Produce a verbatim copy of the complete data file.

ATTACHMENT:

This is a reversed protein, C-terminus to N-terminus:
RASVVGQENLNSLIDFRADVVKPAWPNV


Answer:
This is a reversed protein, C-terminus to N-terminus:
RASVVGQENLNSLIDFRADVVKPAWPNV